3. Wrist artefacts - he has given a detailed description of the wrist artefacts – and these are dealt with in Chapter 4 “The Cut Wrist”.
  4. Heart – this was the only organ to show any natural pathology. In most respects the heart appeared normal. But – cutting through the coronary artery’s revealed severe and extensive arterial disease.

    The coronary arteries arise from the base of the aorta and spread out, like the roots of a tree, to carry blood to the muscle of the heart. There are two main coronary arteries – Right and Left – supplying the two ventricles of the heart.

    Right Coronary Artery

    almost 100% blockage

    Left Coronary Artery

    the left anterior descending artery – 70% blockage with an old complete blockage, now cleared, further on

    the circumflex artery – 65% blockage

    This description of David Kelly’s coronary arteries indicates very severe disease.

    It would be typical of a person who smoked or who had a very adverse lifestyle or diet.

    This degree of disease may have caused heart muscle pain on exertion – a pain called angina. Dr Kelly had visited his GP in 1983 saying he thought he might have angina but nothing seemed to have come of the visit.

    What is clear, however, is that David Kelly didn’t die from a blood clot, or thrombus, in his one of his coronary arteries – a common cause of a “heart attack”.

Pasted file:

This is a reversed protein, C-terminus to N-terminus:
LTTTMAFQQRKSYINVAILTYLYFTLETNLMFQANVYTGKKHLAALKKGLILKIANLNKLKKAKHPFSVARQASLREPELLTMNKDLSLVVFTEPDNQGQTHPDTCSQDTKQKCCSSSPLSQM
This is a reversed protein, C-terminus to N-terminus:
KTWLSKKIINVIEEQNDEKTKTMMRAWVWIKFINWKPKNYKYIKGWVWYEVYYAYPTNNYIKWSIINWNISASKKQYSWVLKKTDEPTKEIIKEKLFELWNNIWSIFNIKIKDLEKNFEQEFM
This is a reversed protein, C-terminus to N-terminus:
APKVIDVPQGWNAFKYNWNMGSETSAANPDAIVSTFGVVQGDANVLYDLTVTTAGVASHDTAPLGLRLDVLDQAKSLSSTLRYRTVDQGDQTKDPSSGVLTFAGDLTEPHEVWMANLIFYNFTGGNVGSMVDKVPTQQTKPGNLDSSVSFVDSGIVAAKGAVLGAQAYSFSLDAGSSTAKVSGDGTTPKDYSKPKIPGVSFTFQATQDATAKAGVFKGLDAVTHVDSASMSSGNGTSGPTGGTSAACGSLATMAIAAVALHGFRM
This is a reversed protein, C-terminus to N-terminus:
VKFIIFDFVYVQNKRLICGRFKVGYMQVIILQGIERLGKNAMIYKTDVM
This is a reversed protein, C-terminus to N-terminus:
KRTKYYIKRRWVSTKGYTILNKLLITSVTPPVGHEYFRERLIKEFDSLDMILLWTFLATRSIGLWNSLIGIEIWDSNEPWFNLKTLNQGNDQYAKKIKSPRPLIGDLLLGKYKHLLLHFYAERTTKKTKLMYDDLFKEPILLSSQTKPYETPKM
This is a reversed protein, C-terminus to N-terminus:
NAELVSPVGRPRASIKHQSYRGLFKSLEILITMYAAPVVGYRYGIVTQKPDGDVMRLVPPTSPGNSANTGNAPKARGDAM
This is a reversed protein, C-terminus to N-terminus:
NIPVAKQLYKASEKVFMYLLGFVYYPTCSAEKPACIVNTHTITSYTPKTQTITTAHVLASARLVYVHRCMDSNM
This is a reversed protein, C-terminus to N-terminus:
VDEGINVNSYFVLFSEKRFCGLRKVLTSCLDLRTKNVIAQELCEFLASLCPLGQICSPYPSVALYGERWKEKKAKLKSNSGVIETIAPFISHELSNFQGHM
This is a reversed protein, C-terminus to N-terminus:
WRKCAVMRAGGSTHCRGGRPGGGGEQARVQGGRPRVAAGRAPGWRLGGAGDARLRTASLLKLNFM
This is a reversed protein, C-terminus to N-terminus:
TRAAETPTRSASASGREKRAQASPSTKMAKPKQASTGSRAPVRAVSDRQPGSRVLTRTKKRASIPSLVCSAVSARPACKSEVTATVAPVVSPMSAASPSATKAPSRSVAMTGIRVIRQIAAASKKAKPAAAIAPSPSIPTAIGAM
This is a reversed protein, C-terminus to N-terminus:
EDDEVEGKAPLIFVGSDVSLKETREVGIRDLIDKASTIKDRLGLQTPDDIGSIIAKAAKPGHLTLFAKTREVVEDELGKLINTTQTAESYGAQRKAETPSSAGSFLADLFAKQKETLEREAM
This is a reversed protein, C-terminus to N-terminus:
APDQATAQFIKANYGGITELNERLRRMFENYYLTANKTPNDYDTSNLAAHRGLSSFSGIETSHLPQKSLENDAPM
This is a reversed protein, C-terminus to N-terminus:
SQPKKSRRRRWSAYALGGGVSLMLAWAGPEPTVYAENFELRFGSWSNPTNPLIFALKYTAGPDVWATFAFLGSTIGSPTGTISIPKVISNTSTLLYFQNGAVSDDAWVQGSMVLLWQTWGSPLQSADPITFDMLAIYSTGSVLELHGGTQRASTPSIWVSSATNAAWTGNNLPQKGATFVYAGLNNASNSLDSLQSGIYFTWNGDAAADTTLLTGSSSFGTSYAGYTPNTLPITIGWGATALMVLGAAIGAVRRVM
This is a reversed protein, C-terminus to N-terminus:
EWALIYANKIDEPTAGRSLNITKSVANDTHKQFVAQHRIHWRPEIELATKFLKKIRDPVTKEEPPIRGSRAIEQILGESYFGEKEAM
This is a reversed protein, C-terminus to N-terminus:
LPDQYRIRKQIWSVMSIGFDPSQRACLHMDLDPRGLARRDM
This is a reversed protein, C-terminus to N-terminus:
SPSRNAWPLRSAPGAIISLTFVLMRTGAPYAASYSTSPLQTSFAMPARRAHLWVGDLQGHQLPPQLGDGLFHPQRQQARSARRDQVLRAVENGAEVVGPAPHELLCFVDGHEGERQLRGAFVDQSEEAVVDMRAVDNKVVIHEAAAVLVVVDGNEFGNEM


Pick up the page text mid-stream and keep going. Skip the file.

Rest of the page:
He died from a different type of heart attack.
  5. Chest wall – he records “a small group of post mortem “abrasions” over the upper chest suggestive of insect activity”.

    Insect lesions are potentially very important in forensic studies. However, the time scale of these changes is usually measured in days and weeks – not in hours.

    In the short time that David Kelly’s body had been in the copse it’s unlikely significant insect activity would have occurred. No more than might a camper encounter overnight.

    If there were such activity it would be probably found on the exposed parts of limbs or on the head and neck.

    I have been told that when David Kelly’s body was taken to The Royal Berkshire Hospital in Reading the staff found two adhesive electrodes on his chest. These were not ECG electrodes but defibrillator electrodes. The hospital staff may have been unfamiliar with these devices as metal paddle electrodes were still in routine use in hospitals.

    These defibrillator electrodes are very adhesive – for obvious reasons.

    I believe that when these electrodes were pulled off they left behind two patches of hairless chest and minor fine, red rashes or “abrasions” as Dr Hunt chooses to call them.
Dr David Kelly

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Tuesday, 12 December 2017

David Kelly’s GP – Dr Warner

David Kelly’s GP

The behaviour of David Kelly’s general practitioner (GP) following his death should not have attracted any great attention.

But it did.

I have no doubt that Dr Warner is a totally honest and reliable doctor.

But - I believe that he found himself caught in a complex scenario. He thought his best option was to go into denial.

By so doing he has left a trail of enigmas.

Dr Malcolm Warner’s full name is Malcolm David Warner. He was born in Dorset in 1947; in 1971 he married Christine Hills in Hampstead.

Malcolm Warner qualified MB BS from the Royal London Hospital in 1973; he should have qualified in 1972 – but slipped back a year. After his one year of “house jobs”, he spent some time in children’s medicine.